The Big Move is Often the Wrong Move

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It’s not the big things that get us what we want in life. It’s the little things. It’s the daily, weekly, monthly accumulation of small actions that matters.

I’d like to suggest one small thing you can do–a few thousand times–which will illustrate my point, have a big impact, and change the trajectory of your career.

First, let me explain.

A big pile of little things makes a much bigger difference than a little pile of big things. That’s because the little things, done repeatedly over time, add up.

The daily doses of exercise, reading, eating right, sleeping well, being kind, nurturing yourself and others–those are the things that matter over the long haul. It’s weird that the boring, mundane habits, so different from the shiny objects, are the things that matter most. It’s also weird that we all understand this reality, yet so few of us act on it.

Most of us get distracted by the big, glamorous, shiny things that make us feel good for a moment. We jump on those big things at the expense of the smaller, seemingly mundane, alternatives.

To illustrate: joining the gym feels like big progress–for a moment. But big success comes from a vigorous walk each morning for fifty years. Buying a diet program feels like big progress–for a moment. But big success comes from eating healthy for fifty years. Buying practice management software feels like big progress–for a moment. But big success comes from a weekly management meeting with your team. You understand the idea, and I’m not telling you anything you don’t already know. Unfortunately, we’re pretty good at ignoring the things we already know. It’s too easy to be distracted by the Next Big Thing–even if we know it will only matter for a moment.

I wish I had done this

I’m not special, unique or particularly good at resisting my desire for a quick hit of what feels like progress, even if it isn’t progress. I love to do something, buy something, try something new or different–even when I know it’ll only help for a moment. I guess it’s that dose of dopamine that sucks me in. I fall victim to the same bad choices many of us make.

Now, years later, there are things I wish I’d done instead of chasing after dopamine. I didn’t see the little things at the time. The big things are so shiny. Nobody is selling the little things. They don’t have a good marketing manager or a sales rep, nor do they feel like they convey status or prestige. The little things need better press, right?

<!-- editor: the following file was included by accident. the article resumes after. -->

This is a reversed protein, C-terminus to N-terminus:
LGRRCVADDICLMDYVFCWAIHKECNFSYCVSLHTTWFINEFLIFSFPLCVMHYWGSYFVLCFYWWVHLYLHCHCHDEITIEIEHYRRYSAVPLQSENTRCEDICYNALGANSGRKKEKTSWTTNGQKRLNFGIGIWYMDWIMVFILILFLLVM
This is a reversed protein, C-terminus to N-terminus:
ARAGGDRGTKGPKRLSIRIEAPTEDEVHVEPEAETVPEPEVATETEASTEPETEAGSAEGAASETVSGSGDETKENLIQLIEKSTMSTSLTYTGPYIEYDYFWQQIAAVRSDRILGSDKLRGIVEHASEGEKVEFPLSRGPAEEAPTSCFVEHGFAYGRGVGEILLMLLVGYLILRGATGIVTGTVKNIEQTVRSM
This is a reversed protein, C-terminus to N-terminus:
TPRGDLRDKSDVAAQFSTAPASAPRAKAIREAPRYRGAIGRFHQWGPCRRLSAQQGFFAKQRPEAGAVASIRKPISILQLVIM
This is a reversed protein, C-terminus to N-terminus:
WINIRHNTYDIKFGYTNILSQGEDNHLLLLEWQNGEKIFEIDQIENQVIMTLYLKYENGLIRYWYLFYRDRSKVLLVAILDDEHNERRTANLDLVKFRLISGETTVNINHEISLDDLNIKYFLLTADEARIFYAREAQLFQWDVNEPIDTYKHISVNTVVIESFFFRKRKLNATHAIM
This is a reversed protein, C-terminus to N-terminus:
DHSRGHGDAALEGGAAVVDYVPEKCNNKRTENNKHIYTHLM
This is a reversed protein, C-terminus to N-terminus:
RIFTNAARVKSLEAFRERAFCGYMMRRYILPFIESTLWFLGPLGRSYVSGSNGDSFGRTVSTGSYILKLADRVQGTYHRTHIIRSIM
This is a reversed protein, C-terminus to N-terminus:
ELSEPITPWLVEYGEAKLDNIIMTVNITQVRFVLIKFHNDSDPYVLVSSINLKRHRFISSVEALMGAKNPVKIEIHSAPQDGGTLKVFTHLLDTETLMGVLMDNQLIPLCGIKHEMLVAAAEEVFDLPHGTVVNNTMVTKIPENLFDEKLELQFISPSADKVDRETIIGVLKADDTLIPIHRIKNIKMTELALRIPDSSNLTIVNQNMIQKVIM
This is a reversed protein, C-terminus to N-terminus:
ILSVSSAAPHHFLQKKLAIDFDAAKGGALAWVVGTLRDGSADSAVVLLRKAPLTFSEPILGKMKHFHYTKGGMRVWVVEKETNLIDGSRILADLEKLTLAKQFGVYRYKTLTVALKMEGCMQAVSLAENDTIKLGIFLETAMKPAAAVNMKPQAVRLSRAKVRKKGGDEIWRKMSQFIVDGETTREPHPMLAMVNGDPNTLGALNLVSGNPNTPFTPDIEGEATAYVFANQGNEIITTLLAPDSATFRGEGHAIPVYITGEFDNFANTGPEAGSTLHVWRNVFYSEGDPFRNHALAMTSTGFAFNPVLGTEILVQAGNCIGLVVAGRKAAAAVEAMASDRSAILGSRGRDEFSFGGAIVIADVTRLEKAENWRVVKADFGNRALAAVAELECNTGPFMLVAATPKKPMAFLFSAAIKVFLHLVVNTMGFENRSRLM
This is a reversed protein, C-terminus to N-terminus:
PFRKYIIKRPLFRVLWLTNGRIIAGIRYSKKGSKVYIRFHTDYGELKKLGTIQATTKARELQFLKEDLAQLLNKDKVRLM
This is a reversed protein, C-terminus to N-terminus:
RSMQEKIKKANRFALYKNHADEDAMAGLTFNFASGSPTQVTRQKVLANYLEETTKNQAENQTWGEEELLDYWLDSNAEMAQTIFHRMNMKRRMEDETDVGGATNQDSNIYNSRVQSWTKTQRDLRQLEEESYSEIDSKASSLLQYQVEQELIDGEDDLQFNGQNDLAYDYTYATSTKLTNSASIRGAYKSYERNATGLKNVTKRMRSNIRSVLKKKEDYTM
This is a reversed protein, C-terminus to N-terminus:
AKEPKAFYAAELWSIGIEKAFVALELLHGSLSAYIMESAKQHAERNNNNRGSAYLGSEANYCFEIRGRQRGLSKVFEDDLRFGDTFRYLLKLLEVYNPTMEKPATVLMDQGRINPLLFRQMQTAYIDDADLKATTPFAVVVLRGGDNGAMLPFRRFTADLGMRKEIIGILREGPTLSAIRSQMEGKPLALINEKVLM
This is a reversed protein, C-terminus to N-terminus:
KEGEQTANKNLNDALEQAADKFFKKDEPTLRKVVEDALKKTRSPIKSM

The draw of the big things is strong. New office space, chatbots, Google My Business, social media, CRMs, SEO, AI, document assembly, practice management systems, and all the other shininess draw me in.

But all too often, they don’t generate the results we hope for, and we waste our opportunity to do the little things because we’re blinded by the shiny things.

I hope you’ll join me in my effort to do something small–which is really big.

Together we should:

Here’s an example of a small thing with a big impact. I suggest you give it a try. I wish I had. It won’t give you a dopamine hit, but it will make a difference.

This small thing is a big thing if you do it for long enough. Follow these three instructions:

1. Jot down a list of the important people in your life. Include friends, family, employees, partners and co-workers, clients, and anyone else you consider important.

2. Twice a week, look at the list and ask yourself if anyone did anything you should acknowledge.

3. Then recognize it with a call, a text, a handwritten note, a message on LinkedIn or Instagram or Facebook.

That’s it…could it be any easier?

Because we are lawyers, I suspect we’ll need rules, guidelines, and parameters for what constitutes recognition-worthy behavior.

How about we let that go this time?

How about we let anything positive fall into the acknowledgement zone? Maybe we set the minimum at simply swinging the bat at the T-ball game. No contact with the ball required. Can we just make it easy?

My idea of a small thing might not fit with your plans. That’s okay, because I know that, as you sit here reading this, you’ve already thought of a different small thing you’d like to do. You know the impact it’ll have over the long term. My hope today isn’t that you do the thing I suggest, as much as it is to encourage you to do the thing you know will make a big difference for you.

I’m filled with what-ifs

At this point in my career, I don’t have as much time left to earn the big impact of small things done consistently over time. What if I had spent four decades, twice a week, doing what I just described? What if I had used my spare few minutes going through my list, coming up with something to acknowledge and then telling folks that I appreciated what they’d done?

Can you even imagine the impact I’d have had, doing that for just a few minutes, twice a week, for forty years? More than two thousand glances at the list, followed by a few minutes of delivering the recognition? In the time it takes me to cull my Netflix queue, I’d have made someone’s day.

What did I get for my time instead? Not much.

Now it’s your chance to decide how to spend your few spare minutes. They add up, they have an impact, they change your trajectory. I hope you’re already doing what I suggested. But if not, isn’t now the best time to start, both for you and for me?

We spend countless hours studying, evaluating, and comparing the big things, and then we make a choice. Rarely do we get what we expected for our effort. Redirect that time to the little things and you’ll discover something you already know. It’s the little things that make the biggest difference.

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